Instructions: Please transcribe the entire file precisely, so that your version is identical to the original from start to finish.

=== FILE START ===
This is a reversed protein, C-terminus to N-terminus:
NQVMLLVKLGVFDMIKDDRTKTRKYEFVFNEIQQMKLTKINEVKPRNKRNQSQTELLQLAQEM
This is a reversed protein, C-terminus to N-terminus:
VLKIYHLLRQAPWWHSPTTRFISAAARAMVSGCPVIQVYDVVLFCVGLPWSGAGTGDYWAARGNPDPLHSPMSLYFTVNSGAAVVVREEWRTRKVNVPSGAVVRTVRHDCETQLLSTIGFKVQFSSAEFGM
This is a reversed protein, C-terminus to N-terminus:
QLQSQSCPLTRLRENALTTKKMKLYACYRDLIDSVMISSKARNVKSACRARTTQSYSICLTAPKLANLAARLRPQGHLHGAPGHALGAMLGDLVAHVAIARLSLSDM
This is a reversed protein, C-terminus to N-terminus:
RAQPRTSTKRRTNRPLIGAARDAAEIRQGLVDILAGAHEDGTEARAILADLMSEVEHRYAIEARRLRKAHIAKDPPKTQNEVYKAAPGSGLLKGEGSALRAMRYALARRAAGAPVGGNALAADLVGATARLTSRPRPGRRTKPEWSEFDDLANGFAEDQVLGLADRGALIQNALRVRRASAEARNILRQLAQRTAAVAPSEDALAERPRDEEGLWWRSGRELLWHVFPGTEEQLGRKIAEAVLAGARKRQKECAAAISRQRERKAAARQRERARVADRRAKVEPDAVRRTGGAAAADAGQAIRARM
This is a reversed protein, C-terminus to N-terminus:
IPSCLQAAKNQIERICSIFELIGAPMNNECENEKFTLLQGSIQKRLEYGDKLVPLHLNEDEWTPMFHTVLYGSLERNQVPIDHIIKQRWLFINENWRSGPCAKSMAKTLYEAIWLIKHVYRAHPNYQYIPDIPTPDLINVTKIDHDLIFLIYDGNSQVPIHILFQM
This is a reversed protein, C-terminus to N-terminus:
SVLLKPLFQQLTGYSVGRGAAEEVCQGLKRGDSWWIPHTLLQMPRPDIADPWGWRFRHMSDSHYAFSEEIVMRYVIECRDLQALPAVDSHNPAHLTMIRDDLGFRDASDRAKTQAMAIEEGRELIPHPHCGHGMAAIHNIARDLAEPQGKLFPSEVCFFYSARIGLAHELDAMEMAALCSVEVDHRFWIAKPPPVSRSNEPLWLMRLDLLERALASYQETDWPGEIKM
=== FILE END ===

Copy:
This is a reversed protein, C-terminus to N-terminus:
NQVMLLVKLGVFDMIKDDRTKTRKYEFVFNEIQQMKLTKINEVKPRNKRNQSQTELLQLAQEM
This is a reversed protein, C-terminus to N-terminus:
VLKIYHLLRQAPWWHSPTTRFISAAARAMVSGCPVIQVYDVVLFCVGLPWSGAGTGDYWAARGNPDPLHSPMSLYFTVNSGAAVVVREEWRTRKVNVPSGAVVRTVRHDCETQLLSTIGFKVQFSSAEFGM
This is a reversed protein, C-terminus to N-terminus:
QLQSQSCPLTRLRENALTTKKMKLYACYRDLIDSVMISSKARNVKSACRARTTQSYSICLTAPKLANLAARLRPQGHLHGAPGHALGAMLGDLVAHVAIARLSLSDM
This is a reversed protein, C-terminus to N-terminus:
RAQPRTSTKRRTNRPLIGAARDAAEIRQGLVDILAGAHEDGTEARAILADLMSEVEHRYAIEARRLRKAHIAKDPPKTQNEVYKAAPGSGLLKGEGSALRAMRYALARRAAGAPVGGNALAADLVGATARLTSRPRPGRRTKPEWSEFDDLANGFAEDQVLGLADRGALIQNALRVRRASAEARNILRQLAQRTAAVAPSEDALAERPRDEEGLWWRSGRELLWHVFPGTEEQLGRKIAEAVLAGARKRQKECAAAISRQRERKAAARQRERARVADRRAKVEPDAVRRTGGAAAADAGQAIRARM
This is a reversed protein, C-terminus to N-terminus:
IPSCLQAAKNQIERICSIFELIGAPMNNECENEKFTLLQGSIQKRLEYGDKLVPLHLNEDEWTPMFHTVLYGSLERNQVPIDHIIKQRWLFINENWRSGPCAKSMAKTLYEAIWLIKHVYRAHPNYQYIPDIPTPDLINVTKIDHDLIFLIYDGNSQVPIHILFQM
This is a reversed protein, C-terminus to N-terminus:
SVLLKPLFQQLTGYSVGRGAAEEVCQGLKRGDSWWIPHTLLQMPRPDIADPWGWRFRHMSDSHYAFSEEIVMRYVIECRDLQALPAVDSHNPAHLTMIRDDLGFRDASDRAKTQAMAIEEGRELIPHPHCGHGMAAIHNIARDLAEPQGKLFPSEVCFFYSARIGLAHELDAMEMAALCSVEVDHRFWIAKPPPVSRSNEPLWLMRLDLLERALASYQETDWPGEIKM